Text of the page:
Google MapsGoogle Transit. Google Bikes. The usefulness of these programs, especially on my droid, are simply amazing.  Figuring out how to get from point A to point B on without a car seamlessly while on the road is invaluable.  Last week I was in car oriented LA and I was able to easily navigate the city on on transit thanks to my phone and google tranist. Smartphone 101s: having a smart phone turns your transit time into productive time.  Whether it is socializing, e-mailing, or working with a smartphone taking 10 or 15 minutes longer on your trip is no big deal because you can be plugged in and productive that entire time, something that is impossible doing safely while driving.Mobile Wifi: Whether it is through tethering or amazing Mobile Wifi hotspots to have internet on the go no matter where you are is mobile transit productivity 2.0.  Especially on commuter routes being able to pop open your laptop, clear out e-mails, and freely use the internet on your computer is simply invaluable. Social Networking: in great urban places that are bike-ped-transit oriented people are always on the go.  Look at NYC, most people leave their house in the morning and don't come back until late.  Having easy to access virtual social connections at your fingertips to facilitate in person meet ups is incredibly valuable and an important tool to living without a car.So close your eyes, sign that evil contract, and make the upgrade.  I promise it will be worth your while.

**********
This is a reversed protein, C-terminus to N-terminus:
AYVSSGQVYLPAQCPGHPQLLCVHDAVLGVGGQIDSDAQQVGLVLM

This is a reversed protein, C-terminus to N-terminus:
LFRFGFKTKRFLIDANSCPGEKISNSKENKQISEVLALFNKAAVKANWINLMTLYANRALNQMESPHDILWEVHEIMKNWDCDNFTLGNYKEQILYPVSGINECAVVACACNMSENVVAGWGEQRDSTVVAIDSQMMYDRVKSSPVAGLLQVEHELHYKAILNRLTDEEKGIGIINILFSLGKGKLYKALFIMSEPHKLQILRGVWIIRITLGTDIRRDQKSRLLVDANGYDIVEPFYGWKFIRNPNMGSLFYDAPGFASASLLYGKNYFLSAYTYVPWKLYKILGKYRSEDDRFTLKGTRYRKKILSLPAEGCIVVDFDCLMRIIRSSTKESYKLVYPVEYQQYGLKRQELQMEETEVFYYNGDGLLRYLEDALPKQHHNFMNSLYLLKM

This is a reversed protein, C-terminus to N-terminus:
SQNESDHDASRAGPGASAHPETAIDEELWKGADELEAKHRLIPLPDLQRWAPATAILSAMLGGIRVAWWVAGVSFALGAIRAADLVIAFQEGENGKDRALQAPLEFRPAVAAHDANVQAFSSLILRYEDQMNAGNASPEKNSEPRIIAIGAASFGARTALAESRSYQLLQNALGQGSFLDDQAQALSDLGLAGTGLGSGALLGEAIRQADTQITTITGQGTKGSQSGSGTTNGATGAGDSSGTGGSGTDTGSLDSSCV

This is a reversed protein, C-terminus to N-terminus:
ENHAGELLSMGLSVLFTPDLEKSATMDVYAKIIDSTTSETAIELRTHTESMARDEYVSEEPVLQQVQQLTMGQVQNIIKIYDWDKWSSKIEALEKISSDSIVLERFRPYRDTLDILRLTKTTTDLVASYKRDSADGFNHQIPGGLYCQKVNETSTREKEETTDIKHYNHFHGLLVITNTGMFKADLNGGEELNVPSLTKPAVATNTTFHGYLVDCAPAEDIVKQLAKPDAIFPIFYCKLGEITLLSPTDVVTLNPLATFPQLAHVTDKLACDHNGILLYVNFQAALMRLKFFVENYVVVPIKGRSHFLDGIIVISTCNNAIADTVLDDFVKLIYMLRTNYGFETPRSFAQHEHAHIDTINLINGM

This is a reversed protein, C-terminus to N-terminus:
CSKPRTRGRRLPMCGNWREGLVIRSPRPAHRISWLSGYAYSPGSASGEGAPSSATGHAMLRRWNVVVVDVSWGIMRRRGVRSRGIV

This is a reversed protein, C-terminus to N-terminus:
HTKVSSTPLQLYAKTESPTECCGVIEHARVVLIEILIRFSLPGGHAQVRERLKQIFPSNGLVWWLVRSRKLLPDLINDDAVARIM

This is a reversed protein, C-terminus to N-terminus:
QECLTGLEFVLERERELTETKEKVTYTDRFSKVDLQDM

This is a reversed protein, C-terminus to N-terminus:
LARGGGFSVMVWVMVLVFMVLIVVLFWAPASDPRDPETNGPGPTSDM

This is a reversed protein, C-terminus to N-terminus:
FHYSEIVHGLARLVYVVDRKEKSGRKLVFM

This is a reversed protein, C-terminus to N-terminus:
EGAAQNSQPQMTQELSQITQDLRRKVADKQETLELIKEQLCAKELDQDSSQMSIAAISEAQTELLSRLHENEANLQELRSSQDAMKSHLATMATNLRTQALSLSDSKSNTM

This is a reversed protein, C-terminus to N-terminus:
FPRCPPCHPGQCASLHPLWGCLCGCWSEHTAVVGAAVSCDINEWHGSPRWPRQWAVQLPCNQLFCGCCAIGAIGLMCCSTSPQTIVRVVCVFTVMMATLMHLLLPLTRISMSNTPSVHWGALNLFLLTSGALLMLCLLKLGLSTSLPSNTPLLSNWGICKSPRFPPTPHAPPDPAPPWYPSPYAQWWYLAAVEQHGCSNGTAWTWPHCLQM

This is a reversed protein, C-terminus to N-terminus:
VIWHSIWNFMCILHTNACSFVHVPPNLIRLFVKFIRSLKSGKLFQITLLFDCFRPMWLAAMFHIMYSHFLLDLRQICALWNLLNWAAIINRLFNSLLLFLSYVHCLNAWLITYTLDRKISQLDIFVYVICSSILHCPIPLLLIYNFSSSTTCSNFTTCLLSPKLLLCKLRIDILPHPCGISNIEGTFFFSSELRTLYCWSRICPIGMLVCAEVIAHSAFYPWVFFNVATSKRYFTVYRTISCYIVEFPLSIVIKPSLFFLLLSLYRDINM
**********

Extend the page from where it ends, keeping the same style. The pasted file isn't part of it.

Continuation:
Wednesday, November 3, 2010

77% of Transportation Ballot Measures Passed Last Night

The Center for Transportation Excellence is reporting that 22 out of 30 ballot measures last night for transit and transportation revenue on the local level pass.  This is an astoundingly hopeful number with 77% of the measures passing considering the clear anti-tax and anti-government mood in the American mantra right now.  This demonstrates that even though people are generally frustrated with government they still support their local transit and want more transportation choices.

A full press release on the elections can be found here and a full list of the measures can be found here.

From the release: